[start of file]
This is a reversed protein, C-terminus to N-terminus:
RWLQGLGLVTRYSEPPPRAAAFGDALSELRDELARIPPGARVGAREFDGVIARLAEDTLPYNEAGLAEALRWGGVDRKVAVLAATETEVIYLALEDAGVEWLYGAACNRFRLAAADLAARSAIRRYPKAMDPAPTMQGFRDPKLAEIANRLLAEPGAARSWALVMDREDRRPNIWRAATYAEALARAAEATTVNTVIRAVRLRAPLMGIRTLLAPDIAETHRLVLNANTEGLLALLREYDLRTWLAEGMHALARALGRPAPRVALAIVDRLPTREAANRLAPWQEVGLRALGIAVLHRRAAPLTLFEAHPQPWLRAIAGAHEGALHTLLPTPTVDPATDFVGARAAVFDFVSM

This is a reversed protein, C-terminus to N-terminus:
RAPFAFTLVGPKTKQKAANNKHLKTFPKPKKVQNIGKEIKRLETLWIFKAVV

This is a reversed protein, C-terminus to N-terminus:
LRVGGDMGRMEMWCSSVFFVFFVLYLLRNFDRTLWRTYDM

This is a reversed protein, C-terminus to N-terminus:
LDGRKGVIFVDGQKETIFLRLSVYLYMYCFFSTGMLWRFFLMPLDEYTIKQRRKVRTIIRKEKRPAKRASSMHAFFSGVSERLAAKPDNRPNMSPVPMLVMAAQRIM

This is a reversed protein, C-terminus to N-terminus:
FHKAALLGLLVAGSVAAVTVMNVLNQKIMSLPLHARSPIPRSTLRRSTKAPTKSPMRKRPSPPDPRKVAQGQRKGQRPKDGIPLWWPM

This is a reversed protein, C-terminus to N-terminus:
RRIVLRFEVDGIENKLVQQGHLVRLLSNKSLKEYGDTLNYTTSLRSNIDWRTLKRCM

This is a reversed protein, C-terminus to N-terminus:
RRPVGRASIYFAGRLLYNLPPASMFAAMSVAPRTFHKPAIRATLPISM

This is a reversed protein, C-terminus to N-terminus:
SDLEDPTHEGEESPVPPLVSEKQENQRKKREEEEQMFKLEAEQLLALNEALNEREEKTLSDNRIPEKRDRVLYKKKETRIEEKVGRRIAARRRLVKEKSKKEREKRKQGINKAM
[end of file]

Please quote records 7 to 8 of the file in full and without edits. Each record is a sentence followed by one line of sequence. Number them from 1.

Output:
This is a reversed protein, C-terminus to N-terminus:
RRPVGRASIYFAGRLLYNLPPASMFAAMSVAPRTFHKPAIRATLPISM

This is a reversed protein, C-terminus to N-terminus:
SDLEDPTHEGEESPVPPLVSEKQENQRKKREEEEQMFKLEAEQLLALNEALNEREEKTLSDNRIPEKRDRVLYKKKETRIEEKVGRRIAARRRLVKEKSKKEREKRKQGINKAM